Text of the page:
The Hulu Plus Subscription: $10 a Month to Kill Your CableS

And it all comes together: Hulu will start testing a $10-a-month Hulu Plus subscription service as early as May 24, according to the LA Times. Huge.

The pressure to make money—extremely significant quantities of it, given the financial demand of producing high quality TV has long given a Hulu pay service the sense of inevitability. The LA Times isn't producing a huge quantity of details about how the subscription service will work or what it'll entail, only that "viewers who want to see additional episodes [beyond the five most recent episodes of a TV show] would pay $9.95 a month to access a more comprehensive selection, called Hulu Plus."

Hulu as we know it—offering up the very latest episodes of our favorite TV shows—will remain intact, in other words, but it's that next step, where it's effectively low-rent cable on your computer—that's what'll cost you. The question is just how extensive the archives it's going to offer will be—if I could watch all seven seasons of Buffy, every episode ever of The Shield and Glee, and so on, that's game changing. I suspect it will be slightly more conservative than that though, since the last thing the TV industry wants to do right now is change the game, actually. (Peter Kafka hears that not only is it not a done deal, but the options might be more limited than are worthwhile.)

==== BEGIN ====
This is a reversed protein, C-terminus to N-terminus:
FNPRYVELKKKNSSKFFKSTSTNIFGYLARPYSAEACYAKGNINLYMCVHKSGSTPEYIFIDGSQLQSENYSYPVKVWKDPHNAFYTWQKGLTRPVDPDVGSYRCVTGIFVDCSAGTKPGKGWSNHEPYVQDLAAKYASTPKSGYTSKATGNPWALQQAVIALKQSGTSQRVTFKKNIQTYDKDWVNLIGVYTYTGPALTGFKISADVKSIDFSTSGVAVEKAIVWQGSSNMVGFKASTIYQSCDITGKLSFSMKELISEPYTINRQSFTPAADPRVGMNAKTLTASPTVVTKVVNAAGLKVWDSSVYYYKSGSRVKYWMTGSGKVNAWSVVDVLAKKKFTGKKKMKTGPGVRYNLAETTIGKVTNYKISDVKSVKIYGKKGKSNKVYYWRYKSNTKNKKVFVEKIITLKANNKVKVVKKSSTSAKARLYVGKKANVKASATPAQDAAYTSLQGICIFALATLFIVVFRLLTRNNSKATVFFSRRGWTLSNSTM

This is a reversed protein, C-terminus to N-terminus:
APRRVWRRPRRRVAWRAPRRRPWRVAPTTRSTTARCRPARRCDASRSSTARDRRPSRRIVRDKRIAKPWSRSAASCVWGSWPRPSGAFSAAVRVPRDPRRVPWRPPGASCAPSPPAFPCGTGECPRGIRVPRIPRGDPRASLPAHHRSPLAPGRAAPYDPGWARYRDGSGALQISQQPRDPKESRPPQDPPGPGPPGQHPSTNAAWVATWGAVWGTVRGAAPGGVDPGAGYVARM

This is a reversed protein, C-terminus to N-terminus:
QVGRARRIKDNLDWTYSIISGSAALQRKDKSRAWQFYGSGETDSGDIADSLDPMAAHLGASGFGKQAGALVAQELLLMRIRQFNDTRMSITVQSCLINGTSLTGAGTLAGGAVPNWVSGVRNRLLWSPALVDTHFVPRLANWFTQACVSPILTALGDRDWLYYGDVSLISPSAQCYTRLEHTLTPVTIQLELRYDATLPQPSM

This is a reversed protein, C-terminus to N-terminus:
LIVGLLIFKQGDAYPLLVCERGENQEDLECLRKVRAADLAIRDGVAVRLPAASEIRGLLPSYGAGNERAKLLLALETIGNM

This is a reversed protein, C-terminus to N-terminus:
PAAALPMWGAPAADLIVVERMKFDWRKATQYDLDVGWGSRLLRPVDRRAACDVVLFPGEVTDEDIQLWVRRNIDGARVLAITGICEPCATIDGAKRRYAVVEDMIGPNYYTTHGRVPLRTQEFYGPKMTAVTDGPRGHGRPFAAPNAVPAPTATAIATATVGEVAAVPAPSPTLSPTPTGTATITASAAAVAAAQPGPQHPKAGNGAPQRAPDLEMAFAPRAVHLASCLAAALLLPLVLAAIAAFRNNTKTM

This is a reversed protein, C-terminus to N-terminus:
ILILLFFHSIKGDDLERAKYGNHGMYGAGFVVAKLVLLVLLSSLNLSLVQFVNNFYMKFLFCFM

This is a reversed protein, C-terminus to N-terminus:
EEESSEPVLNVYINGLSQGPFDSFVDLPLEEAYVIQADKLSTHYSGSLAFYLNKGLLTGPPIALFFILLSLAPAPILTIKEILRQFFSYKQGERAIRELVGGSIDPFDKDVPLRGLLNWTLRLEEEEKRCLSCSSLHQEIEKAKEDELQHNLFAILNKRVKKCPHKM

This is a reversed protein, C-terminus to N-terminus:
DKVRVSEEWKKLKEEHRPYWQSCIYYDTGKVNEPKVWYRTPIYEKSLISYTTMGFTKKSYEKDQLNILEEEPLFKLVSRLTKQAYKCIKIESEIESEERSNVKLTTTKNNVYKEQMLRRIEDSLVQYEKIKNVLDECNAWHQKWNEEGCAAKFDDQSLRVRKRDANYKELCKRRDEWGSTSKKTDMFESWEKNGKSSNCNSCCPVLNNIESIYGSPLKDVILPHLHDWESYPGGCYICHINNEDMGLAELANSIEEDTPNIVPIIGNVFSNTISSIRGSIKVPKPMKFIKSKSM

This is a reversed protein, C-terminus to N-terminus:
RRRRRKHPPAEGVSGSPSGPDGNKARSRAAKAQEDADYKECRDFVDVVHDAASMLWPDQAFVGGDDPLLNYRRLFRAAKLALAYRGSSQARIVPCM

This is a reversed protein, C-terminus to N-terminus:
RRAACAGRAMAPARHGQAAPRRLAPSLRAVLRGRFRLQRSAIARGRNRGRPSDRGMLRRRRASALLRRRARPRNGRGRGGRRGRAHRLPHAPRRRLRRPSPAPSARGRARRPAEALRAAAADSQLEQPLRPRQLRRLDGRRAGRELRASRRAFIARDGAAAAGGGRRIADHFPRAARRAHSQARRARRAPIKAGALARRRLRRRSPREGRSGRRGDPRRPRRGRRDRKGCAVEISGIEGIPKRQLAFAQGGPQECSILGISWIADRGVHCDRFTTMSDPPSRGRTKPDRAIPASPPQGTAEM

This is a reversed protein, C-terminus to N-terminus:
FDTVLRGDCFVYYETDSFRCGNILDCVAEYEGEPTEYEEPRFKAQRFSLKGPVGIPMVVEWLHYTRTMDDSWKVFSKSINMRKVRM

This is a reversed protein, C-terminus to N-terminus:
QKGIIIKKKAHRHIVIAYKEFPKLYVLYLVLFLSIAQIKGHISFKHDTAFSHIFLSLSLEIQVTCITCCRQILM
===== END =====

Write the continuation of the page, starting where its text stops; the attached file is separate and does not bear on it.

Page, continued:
It's sort of surprising, though, that there's no mention by the LAT of a Hulu app, even as earlier today there was a fresh reference to one for Android in Engadget's stack of Dell leaks, given that it's long been whispered, and assumed, that the desperately desired Hulu mobile app would be part of any drive to charge people money to watch Hulu—to the point where the NYT heard the Hulu iPad app would be the test ground for a subscription service.

But the apps will happen. Once the Hulu machine really starts rolling, actively driving subscriptions, the goal will look a lot like Netflix's Watch Instantly: to be on as many devices and platforms as possible. If the initial service is as basic as the LA Times is making it out to be, and still a few steps away from being robust enough to cut the cable (hello sports fans), don't be mistaken. It's just the beginning. [LAT]